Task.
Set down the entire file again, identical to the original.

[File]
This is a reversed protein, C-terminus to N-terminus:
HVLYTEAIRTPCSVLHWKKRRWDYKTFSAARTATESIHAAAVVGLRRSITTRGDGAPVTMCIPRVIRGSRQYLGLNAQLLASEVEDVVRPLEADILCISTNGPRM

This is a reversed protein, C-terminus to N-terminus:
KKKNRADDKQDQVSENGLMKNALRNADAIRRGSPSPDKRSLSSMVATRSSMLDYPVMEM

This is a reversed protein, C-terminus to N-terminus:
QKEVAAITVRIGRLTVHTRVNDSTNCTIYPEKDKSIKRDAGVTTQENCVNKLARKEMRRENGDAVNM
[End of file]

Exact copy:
This is a reversed protein, C-terminus to N-terminus:
HVLYTEAIRTPCSVLHWKKRRWDYKTFSAARTATESIHAAAVVGLRRSITTRGDGAPVTMCIPRVIRGSRQYLGLNAQLLASEVEDVVRPLEADILCISTNGPRM

This is a reversed protein, C-terminus to N-terminus:
KKKNRADDKQDQVSENGLMKNALRNADAIRRGSPSPDKRSLSSMVATRSSMLDYPVMEM

This is a reversed protein, C-terminus to N-terminus:
QKEVAAITVRIGRLTVHTRVNDSTNCTIYPEKDKSIKRDAGVTTQENCVNKLARKEMRRENGDAVNM